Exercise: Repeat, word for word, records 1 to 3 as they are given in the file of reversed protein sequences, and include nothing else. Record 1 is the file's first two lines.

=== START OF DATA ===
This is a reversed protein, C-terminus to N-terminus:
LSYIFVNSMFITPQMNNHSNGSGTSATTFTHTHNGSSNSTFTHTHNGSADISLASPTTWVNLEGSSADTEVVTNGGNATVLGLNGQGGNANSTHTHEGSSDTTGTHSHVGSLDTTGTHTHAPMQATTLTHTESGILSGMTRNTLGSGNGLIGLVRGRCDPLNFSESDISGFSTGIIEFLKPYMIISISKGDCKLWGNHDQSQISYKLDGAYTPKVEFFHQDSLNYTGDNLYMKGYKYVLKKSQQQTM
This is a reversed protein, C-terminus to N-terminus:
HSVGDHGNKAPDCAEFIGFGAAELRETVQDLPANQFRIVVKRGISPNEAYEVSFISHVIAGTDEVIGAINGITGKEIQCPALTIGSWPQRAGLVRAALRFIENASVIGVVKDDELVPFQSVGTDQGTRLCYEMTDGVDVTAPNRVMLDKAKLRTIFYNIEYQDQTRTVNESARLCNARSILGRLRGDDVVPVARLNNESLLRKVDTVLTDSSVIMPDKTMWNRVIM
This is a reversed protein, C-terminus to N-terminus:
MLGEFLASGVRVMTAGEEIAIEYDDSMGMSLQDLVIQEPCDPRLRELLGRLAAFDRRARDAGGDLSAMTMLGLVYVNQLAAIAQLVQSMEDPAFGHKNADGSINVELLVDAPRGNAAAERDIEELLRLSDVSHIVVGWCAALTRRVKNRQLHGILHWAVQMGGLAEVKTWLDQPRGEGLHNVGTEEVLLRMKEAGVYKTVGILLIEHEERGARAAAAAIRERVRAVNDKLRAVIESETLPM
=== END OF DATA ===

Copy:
This is a reversed protein, C-terminus to N-terminus:
LSYIFVNSMFITPQMNNHSNGSGTSATTFTHTHNGSSNSTFTHTHNGSADISLASPTTWVNLEGSSADTEVVTNGGNATVLGLNGQGGNANSTHTHEGSSDTTGTHSHVGSLDTTGTHTHAPMQATTLTHTESGILSGMTRNTLGSGNGLIGLVRGRCDPLNFSESDISGFSTGIIEFLKPYMIISISKGDCKLWGNHDQSQISYKLDGAYTPKVEFFHQDSLNYTGDNLYMKGYKYVLKKSQQQTM
This is a reversed protein, C-terminus to N-terminus:
HSVGDHGNKAPDCAEFIGFGAAELRETVQDLPANQFRIVVKRGISPNEAYEVSFISHVIAGTDEVIGAINGITGKEIQCPALTIGSWPQRAGLVRAALRFIENASVIGVVKDDELVPFQSVGTDQGTRLCYEMTDGVDVTAPNRVMLDKAKLRTIFYNIEYQDQTRTVNESARLCNARSILGRLRGDDVVPVARLNNESLLRKVDTVLTDSSVIMPDKTMWNRVIM
This is a reversed protein, C-terminus to N-terminus:
MLGEFLASGVRVMTAGEEIAIEYDDSMGMSLQDLVIQEPCDPRLRELLGRLAAFDRRARDAGGDLSAMTMLGLVYVNQLAAIAQLVQSMEDPAFGHKNADGSINVELLVDAPRGNAAAERDIEELLRLSDVSHIVVGWCAALTRRVKNRQLHGILHWAVQMGGLAEVKTWLDQPRGEGLHNVGTEEVLLRMKEAGVYKTVGILLIEHEERGARAAAAAIRERVRAVNDKLRAVIESETLPM